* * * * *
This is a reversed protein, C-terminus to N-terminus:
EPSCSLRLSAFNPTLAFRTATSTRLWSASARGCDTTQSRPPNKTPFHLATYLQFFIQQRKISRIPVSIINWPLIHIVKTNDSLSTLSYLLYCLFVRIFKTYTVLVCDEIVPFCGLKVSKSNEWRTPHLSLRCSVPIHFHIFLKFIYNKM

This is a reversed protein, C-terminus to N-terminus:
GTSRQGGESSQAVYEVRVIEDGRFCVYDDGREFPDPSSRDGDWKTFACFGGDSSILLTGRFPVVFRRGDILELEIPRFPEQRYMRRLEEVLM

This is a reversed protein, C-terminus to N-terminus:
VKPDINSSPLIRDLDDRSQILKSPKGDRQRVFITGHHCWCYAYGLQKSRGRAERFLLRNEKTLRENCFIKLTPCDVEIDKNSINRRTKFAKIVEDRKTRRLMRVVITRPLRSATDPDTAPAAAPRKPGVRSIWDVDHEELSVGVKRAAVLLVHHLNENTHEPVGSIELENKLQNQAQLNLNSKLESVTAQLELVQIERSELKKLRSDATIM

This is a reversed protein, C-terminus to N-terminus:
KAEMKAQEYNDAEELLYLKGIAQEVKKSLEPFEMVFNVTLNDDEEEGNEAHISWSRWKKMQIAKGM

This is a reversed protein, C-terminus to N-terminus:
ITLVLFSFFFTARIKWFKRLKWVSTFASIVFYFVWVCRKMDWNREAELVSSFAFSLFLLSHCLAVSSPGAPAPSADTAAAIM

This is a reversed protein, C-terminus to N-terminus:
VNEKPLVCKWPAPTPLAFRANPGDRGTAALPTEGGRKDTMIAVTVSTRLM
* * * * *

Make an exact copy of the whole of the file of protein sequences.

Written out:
This is a reversed protein, C-terminus to N-terminus:
EPSCSLRLSAFNPTLAFRTATSTRLWSASARGCDTTQSRPPNKTPFHLATYLQFFIQQRKISRIPVSIINWPLIHIVKTNDSLSTLSYLLYCLFVRIFKTYTVLVCDEIVPFCGLKVSKSNEWRTPHLSLRCSVPIHFHIFLKFIYNKM

This is a reversed protein, C-terminus to N-terminus:
GTSRQGGESSQAVYEVRVIEDGRFCVYDDGREFPDPSSRDGDWKTFACFGGDSSILLTGRFPVVFRRGDILELEIPRFPEQRYMRRLEEVLM

This is a reversed protein, C-terminus to N-terminus:
VKPDINSSPLIRDLDDRSQILKSPKGDRQRVFITGHHCWCYAYGLQKSRGRAERFLLRNEKTLRENCFIKLTPCDVEIDKNSINRRTKFAKIVEDRKTRRLMRVVITRPLRSATDPDTAPAAAPRKPGVRSIWDVDHEELSVGVKRAAVLLVHHLNENTHEPVGSIELENKLQNQAQLNLNSKLESVTAQLELVQIERSELKKLRSDATIM

This is a reversed protein, C-terminus to N-terminus:
KAEMKAQEYNDAEELLYLKGIAQEVKKSLEPFEMVFNVTLNDDEEEGNEAHISWSRWKKMQIAKGM

This is a reversed protein, C-terminus to N-terminus:
ITLVLFSFFFTARIKWFKRLKWVSTFASIVFYFVWVCRKMDWNREAELVSSFAFSLFLLSHCLAVSSPGAPAPSADTAAAIM

This is a reversed protein, C-terminus to N-terminus:
VNEKPLVCKWPAPTPLAFRANPGDRGTAALPTEGGRKDTMIAVTVSTRLM